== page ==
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A Game of Jenga<p>Think of it as a game of Jenga and the planet's climate system as the tower. For generations, we have been slowly removing blocks. But at some point, we will remove a pivotal block, such as the collapse of one of the major global ocean circulation systems, for example the Atlantic Meridional Overturning Circulation (AMOC), that will cause all or part of the global climate system to fall into a planetary emergency.</p><p>But worse still, it could cause runaway damage: Where the tipping points form a domino-like cascade, where breaching one triggers breaches of others, creating an unstoppable shift to a radically and swiftly changing climate.</p><p>One of the most concerning tipping points is mass methane release. Methane can be found in deep freeze storage within permafrost and at the bottom of the deepest oceans in the form of methane hydrates. But rising sea and air temperatures are beginning to thaw these stores of methane.</p><p>This would release a powerful greenhouse gas into the atmosphere, 30-times more potent than carbon dioxide as a global warming agent. This would drastically increase temperatures and rush us towards the breach of other tipping points.</p><p>This could include the acceleration of ice thaw on all three of the globe's large, land-based ice sheets – Greenland, West Antarctica and the Wilkes Basin in East Antarctica. The potential collapse of the West Antarctic ice sheet is seen as a key tipping point, as its loss could eventually <a href="https://science.sciencemag.org/content/324/5929/901" target="_blank">raise global sea levels by 3.3 meters</a> with important regional variations.</p><p>More than that, we would be on the irreversible path to full land-ice melt, causing sea levels to rise by up to 30 meters, roughly at the rate of two meters per century, or maybe faster. Just look at the raised beaches around the world, at the last high stand of global sea level, at the end of the Pleistocene period around 120,0000 years ago, to see the evidence of such a warm world, which was just 2°C warmer than the present day.</p>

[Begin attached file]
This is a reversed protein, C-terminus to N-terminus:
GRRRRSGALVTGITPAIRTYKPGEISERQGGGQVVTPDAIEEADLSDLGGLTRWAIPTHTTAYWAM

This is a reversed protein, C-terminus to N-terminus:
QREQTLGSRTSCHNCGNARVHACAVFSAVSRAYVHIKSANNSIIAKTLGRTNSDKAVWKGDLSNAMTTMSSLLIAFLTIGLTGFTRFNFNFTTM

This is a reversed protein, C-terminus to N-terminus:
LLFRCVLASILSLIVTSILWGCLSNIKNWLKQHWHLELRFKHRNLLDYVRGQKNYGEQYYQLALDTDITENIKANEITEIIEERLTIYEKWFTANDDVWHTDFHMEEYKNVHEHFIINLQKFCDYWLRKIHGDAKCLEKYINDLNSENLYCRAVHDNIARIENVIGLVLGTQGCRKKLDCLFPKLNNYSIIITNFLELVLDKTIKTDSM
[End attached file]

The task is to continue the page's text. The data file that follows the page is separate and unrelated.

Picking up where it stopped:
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The Atlantic Meridional Overturning Circulation has a major effect on the climate. Praetorius (2018)